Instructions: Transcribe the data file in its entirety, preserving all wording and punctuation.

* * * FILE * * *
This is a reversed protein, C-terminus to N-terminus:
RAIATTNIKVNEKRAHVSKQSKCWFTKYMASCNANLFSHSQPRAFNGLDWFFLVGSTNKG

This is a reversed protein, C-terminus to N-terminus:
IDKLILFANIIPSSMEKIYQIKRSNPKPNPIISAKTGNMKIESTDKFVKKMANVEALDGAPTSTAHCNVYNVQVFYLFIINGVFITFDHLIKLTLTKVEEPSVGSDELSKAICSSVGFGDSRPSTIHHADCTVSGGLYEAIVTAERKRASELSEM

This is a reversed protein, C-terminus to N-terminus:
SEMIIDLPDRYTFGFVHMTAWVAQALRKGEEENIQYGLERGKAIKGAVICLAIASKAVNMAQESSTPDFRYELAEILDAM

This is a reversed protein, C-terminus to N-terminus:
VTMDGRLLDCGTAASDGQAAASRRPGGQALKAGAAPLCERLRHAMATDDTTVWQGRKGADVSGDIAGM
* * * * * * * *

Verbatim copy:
This is a reversed protein, C-terminus to N-terminus:
RAIATTNIKVNEKRAHVSKQSKCWFTKYMASCNANLFSHSQPRAFNGLDWFFLVGSTNKG

This is a reversed protein, C-terminus to N-terminus:
IDKLILFANIIPSSMEKIYQIKRSNPKPNPIISAKTGNMKIESTDKFVKKMANVEALDGAPTSTAHCNVYNVQVFYLFIINGVFITFDHLIKLTLTKVEEPSVGSDELSKAICSSVGFGDSRPSTIHHADCTVSGGLYEAIVTAERKRASELSEM

This is a reversed protein, C-terminus to N-terminus:
SEMIIDLPDRYTFGFVHMTAWVAQALRKGEEENIQYGLERGKAIKGAVICLAIASKAVNMAQESSTPDFRYELAEILDAM

This is a reversed protein, C-terminus to N-terminus:
VTMDGRLLDCGTAASDGQAAASRRPGGQALKAGAAPLCERLRHAMATDDTTVWQGRKGADVSGDIAGM